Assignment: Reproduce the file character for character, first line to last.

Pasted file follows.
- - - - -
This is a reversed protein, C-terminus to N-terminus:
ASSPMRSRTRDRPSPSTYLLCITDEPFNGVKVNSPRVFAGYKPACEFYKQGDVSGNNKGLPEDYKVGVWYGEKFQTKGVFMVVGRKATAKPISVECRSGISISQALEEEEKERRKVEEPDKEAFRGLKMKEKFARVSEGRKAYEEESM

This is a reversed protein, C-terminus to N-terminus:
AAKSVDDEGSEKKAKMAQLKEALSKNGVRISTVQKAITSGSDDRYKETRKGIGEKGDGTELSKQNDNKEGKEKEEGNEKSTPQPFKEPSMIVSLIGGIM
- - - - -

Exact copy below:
This is a reversed protein, C-terminus to N-terminus:
ASSPMRSRTRDRPSPSTYLLCITDEPFNGVKVNSPRVFAGYKPACEFYKQGDVSGNNKGLPEDYKVGVWYGEKFQTKGVFMVVGRKATAKPISVECRSGISISQALEEEEKERRKVEEPDKEAFRGLKMKEKFARVSEGRKAYEEESM

This is a reversed protein, C-terminus to N-terminus:
AAKSVDDEGSEKKAKMAQLKEALSKNGVRISTVQKAITSGSDDRYKETRKGIGEKGDGTELSKQNDNKEGKEKEEGNEKSTPQPFKEPSMIVSLIGGIM